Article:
De Villota's sister, Isabel, said an autopsy indicated that she had died in her sleep around 6 a.m. local time due to "neurological damage" from her crash in July 2012. De Villota lost an eye in the accident but had since seemingly recovered from the wreck — even driving again, writing a book about it, and recently getting married.
Spanish police said her death was from "natural causes" and that there was no indication of foul play. They said De Villota's manager alerted staff at the Hotel Sevilla Congresos after her body was found.
De Villota barely survived last year's crash during testing for the Marussia F1 team in England, losing her right eye and sustaining other serious head injuries that kept her hospitalized for a month.
De Villota, a Madrid native, was the daughter of Emilio de Villota, who competed in F1 from 1976-82.
Her family used de Villota's Facebook page to say "Dear friends: Maria has left us. She had to go to heaven like all angels. I give thanks to God for the year and a half that he left her with us."
F1 officials and drivers at the Japanese Grand Prix were stunned by her death.
"My deepest condolences go to the de Villota family," said FIA president Jean Todt. "Maria was a fantastic driver, a leading light for women in motorsport and a tireless campaigner for road safety. Above all she was a friend I deeply admired."
McLaren team principal Martin Whitmarsh said as the chairman of the Formula One Teams' Association the "whole paddock is very shocked by the news that Maria is no longer with us.
"She was an inspiration not just to women in this sport, but also to all those who suffered life-threatening injuries."
Sauber's Monisha Kaltenhorn, the first female team principal in F1, said, "If anybody represented strength and optimism, it was Maria. Her sudden death is a big loss to the motorsport world."
Williams development driver Susie Wolff recalled how de Villota asked her to carry on for her and all women drivers following her accident.
"She very much said to me after it, 'It's up to you to go out there and show them that it (a woman driver in F1) is possible,'" Wolff said. "She knew that women could compete at that level and that's why, after her accident and her not being able to do that anymore, she just wanted someone to know it was possible. She had such a spirit for life. What she came through was a testament to her strength of character and her positive outlook on life."
Marussia expressed its condolences.
"It is with great sadness that we learned a short time ago of the news that Maria de Villota has passed away," Marussia said in a statement. "Our thoughts and prayers are with Maria's family and friends at this very difficult time."
Fellow Spaniard Fernando Alonso said: "It's very sad news for the world of motorsport as Maria was loved by everyone. Now, all we can do is pray for her and for her family."
De Villota also had driven in the world touring car championship in 2006 and 2007 plus the Superleague open-wheel series.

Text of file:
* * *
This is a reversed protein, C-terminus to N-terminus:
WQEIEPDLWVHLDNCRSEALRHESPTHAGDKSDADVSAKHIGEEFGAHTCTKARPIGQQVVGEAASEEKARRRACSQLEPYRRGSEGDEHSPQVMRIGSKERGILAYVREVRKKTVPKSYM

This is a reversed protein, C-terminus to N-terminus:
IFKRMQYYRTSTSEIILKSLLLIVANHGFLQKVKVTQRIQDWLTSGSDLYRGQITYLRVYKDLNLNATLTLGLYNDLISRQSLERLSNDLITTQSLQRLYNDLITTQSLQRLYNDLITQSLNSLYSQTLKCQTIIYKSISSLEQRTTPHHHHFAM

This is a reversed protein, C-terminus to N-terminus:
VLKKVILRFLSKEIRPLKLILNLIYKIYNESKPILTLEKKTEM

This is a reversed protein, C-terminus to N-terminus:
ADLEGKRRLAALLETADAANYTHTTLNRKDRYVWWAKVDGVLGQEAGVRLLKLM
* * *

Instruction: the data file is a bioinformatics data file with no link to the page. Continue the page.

She was in Seville to participate in the conference "What Really Matters," whose mission is to inspire and teach young people "universal human values," in the words of the organizers.
Organizers cancelled the conference on receiving news of her death and issued a statement "transmitting their care and support to the family and loved ones of Maria de Villota."
De Villota was the first Spanish woman to drive an F1 car. Sport minister Jose Wert announced that she would be posthumously awarded Spain's Gold Medal of Sporting Merit.
Other leading figures of Spanish sports also expressed their condolences.
Barcelona midfielder Andres Iniesta extended his sympathies to her family while top-ranked tennis player Rafael Nadal said it was "very bad news for the world of sport in general, for the Spanish sport especially."
De Villota accident last year occurred while she was driving an F1 car for only the fourth time — and first for Marussia — and hit a support truck during a straight-line exercise near an airfield in England. An internal team investigation concluded the car was not at fault.
She first drove an F1 car in 2011, a Renault at the Paul Ricard circuit in Marseille, France.
Her death comes when de Villota seemed to be moving past her accident.
She told Hola magazine in February she felt "free" and "back to being me" after returning to driving on normal roads.
She returned to a F1 paddock for the first time in May at the Spanish GP. There she told the AP that she felt a mix of "adrenaline and also a little bit of sadness" on again being near the sport that almost cost her her life.
In July, she married boyfriend Rodrigo Garcia. She was active in charity work and a member of the FIA's women's commission.
On Monday, she was to present a book "Life is a Gift," detailing her ordeal following her driving accident.
AP Sports Writer Jim Armstrong contributed to this report from Suzuka, Japan.